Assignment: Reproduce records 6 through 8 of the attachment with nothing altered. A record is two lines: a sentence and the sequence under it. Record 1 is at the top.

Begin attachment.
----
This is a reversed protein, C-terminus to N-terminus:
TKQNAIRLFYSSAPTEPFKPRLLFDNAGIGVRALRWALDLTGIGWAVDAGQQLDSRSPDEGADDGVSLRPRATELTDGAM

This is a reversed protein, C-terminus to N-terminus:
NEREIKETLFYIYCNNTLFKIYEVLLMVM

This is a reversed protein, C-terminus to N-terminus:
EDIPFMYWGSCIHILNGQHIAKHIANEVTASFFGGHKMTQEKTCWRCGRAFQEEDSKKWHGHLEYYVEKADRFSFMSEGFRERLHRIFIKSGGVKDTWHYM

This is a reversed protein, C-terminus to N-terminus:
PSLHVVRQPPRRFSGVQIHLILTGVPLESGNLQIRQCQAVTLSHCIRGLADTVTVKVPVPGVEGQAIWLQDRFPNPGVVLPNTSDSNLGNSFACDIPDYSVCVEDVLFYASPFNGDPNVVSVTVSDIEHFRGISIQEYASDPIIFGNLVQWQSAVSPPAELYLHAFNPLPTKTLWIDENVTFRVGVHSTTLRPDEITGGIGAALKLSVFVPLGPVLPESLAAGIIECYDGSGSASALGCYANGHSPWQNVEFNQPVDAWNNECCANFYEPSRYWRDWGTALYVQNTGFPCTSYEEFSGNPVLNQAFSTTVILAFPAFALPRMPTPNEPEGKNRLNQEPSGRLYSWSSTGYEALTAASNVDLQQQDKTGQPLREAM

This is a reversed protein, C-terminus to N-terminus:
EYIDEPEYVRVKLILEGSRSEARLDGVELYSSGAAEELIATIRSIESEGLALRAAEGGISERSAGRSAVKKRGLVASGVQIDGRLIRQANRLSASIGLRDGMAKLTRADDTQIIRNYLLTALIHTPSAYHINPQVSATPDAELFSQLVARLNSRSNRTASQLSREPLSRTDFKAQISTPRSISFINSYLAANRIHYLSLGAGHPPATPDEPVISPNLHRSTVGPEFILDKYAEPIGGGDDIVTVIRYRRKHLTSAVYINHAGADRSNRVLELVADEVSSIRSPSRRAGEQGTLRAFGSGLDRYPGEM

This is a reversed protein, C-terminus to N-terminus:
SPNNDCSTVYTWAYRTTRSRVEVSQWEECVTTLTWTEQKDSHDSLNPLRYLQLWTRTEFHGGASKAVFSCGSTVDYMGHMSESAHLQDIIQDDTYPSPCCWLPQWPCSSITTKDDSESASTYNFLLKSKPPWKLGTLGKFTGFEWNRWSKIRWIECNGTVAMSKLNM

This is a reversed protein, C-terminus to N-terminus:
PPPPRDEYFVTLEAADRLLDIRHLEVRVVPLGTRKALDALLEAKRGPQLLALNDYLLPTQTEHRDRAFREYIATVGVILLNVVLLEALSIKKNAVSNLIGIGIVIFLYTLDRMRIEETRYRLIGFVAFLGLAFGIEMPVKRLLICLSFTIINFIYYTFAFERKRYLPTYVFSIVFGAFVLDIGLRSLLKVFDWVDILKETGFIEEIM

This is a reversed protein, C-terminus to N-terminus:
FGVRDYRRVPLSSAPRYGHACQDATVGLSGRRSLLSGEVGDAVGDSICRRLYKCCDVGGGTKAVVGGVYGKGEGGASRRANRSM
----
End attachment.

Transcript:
This is a reversed protein, C-terminus to N-terminus:
SPNNDCSTVYTWAYRTTRSRVEVSQWEECVTTLTWTEQKDSHDSLNPLRYLQLWTRTEFHGGASKAVFSCGSTVDYMGHMSESAHLQDIIQDDTYPSPCCWLPQWPCSSITTKDDSESASTYNFLLKSKPPWKLGTLGKFTGFEWNRWSKIRWIECNGTVAMSKLNM

This is a reversed protein, C-terminus to N-terminus:
PPPPRDEYFVTLEAADRLLDIRHLEVRVVPLGTRKALDALLEAKRGPQLLALNDYLLPTQTEHRDRAFREYIATVGVILLNVVLLEALSIKKNAVSNLIGIGIVIFLYTLDRMRIEETRYRLIGFVAFLGLAFGIEMPVKRLLICLSFTIINFIYYTFAFERKRYLPTYVFSIVFGAFVLDIGLRSLLKVFDWVDILKETGFIEEIM

This is a reversed protein, C-terminus to N-terminus:
FGVRDYRRVPLSSAPRYGHACQDATVGLSGRRSLLSGEVGDAVGDSICRRLYKCCDVGGGTKAVVGGVYGKGEGGASRRANRSM